Parrisien traveled the Indian trail on his delivery route that began near Rosy Mound and traversed southeast on what later became the Grandville Road. He made the journey twice a week and the area was essentially wilderness at the time.
Customers relied on this one man to ensure what was placed in his hands would arrive at the intended destination. It was a job where trust was essential.
Perhaps the strangest and most nerve-racking delivery Parrisien ever made was on behalf of Clark Barton Albee around 1839. Albee, a year older than Parrisien, had opened a general store located at what is now 1 N. Harbor Ave., and had a parcel he wanted delivered to secure a business transaction. It was cash.
While delivery of cash by mail man at the time was not unusual, the amount of this parcel and the way it was packaged was alarming.
Jean Parrisien spoke of the event in an interview with a Grand Rapids newspaper shortly before he died at the age of 103 on Sept. 8, 1912.
According to Parrisien, Clark Albee asked him how he intended to carry the cash to the delivery point.
“I will roll it up in a blanket and strap it to my back,” Parrisien replied.
This concerned Albee. “What have you to protect yourself against a foe if you meet any?” he asked Parrisien.
“I have my jackknife and two fists,” Parrisien informed his customer.
This didn’t make Albee feel very secure regarding the delivery, and trust was what this all boiled down to. So, Albee suggested the Indian take a pistol along.
“All right, Mr. Albee — I will to please you,” Parrisien recalled telling him. “But, I have never carried a pistol in my life.”
Packing a gun, the journey took Parrisien two days.
The night before arriving in St. Joseph, Parrisien checked into a small hotel. The office area and bar room was “filled with a rough lot of men,” Parrisien recalled.
Belongings apparently needed to be checked in at the front desk, so Parrisien casually tossed his blanket bundle of cash in a corner near the clerk’s station.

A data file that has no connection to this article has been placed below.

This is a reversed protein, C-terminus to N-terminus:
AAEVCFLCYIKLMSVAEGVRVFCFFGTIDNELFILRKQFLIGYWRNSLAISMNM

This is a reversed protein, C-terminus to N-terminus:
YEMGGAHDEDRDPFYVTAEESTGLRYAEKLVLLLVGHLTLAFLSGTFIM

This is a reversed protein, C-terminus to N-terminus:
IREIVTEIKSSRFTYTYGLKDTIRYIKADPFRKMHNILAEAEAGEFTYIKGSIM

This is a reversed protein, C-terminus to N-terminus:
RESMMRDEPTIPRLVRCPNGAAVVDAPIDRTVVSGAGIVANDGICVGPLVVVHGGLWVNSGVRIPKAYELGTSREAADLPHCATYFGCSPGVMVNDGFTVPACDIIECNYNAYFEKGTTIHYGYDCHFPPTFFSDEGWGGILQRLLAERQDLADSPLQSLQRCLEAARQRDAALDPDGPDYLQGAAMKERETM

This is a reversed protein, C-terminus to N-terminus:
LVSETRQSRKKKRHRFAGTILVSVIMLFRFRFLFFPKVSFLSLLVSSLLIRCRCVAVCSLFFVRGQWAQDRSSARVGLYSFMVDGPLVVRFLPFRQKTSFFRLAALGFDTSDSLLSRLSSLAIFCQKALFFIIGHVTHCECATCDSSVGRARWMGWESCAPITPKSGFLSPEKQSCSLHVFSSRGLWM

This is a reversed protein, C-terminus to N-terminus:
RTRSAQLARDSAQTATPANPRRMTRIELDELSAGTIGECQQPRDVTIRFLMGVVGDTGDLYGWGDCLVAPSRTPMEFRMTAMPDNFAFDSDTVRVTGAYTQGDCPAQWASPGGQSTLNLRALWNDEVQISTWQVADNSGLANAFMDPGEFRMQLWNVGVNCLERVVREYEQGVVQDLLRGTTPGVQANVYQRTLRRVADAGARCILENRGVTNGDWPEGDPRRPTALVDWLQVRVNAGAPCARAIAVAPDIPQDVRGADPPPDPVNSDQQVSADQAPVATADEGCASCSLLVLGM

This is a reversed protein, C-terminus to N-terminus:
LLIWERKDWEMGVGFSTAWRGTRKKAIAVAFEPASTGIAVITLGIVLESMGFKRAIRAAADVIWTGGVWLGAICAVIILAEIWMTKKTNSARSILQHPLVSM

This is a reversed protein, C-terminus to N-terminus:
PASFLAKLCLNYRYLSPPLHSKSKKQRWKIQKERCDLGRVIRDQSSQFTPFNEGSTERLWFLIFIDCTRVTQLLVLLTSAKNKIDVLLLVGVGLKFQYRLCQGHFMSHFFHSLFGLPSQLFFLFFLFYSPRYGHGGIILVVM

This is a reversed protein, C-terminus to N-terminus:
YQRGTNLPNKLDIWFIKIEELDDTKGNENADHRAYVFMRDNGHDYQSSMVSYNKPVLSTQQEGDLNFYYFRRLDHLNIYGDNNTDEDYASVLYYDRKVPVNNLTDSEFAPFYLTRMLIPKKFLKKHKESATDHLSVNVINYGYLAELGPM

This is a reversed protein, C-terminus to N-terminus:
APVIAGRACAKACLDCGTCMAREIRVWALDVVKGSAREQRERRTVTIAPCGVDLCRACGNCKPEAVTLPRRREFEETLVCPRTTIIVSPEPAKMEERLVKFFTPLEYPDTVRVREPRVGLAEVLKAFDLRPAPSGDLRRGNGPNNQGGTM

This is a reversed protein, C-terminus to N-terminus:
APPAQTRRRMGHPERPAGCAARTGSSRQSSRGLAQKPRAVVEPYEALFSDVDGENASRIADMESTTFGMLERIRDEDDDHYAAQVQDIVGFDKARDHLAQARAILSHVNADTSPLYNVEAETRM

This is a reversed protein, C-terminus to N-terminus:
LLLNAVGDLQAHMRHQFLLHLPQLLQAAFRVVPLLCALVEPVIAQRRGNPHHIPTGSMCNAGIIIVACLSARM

Apparently no one noticed, nor did it raise attention. Parrisien ate dinner and retired to his room around 9 that evening.
“The noise (of the men downstairs) kept me up all night,” Parrisien recalled. “I was worried about the money, so I finally rose (early) and went down to the office. I saw my bag was there still, strapped it upon my back and started on my journey.”
According to Parrisien, his action of tossing the bundle near the clerk’s desk was not an act of carelessness but a clever action to avoid suspicion. Other guests staying at the hotel would just see an old wadded-up Indian blanket placed in a corner. Who would ever think it held anything of value?
Parrisien safely delivered the bundle of cash to the man in St. Joseph, and was back home in Grand Haven four days after the trek began. It was a story he would never forget.
What is astounding is Albee had placed in Parrisien’s trust $6,000 in currency for delivery to the man in St. Joseph. That would be the equivalency of more than $121,000 in today’s money. That’s a lot of trust.
Whether rain, snow, sleet or on foot for 76 miles with a blanket full of cash, Parrisien — the first mail man for Grand Haven — had not failed his mission.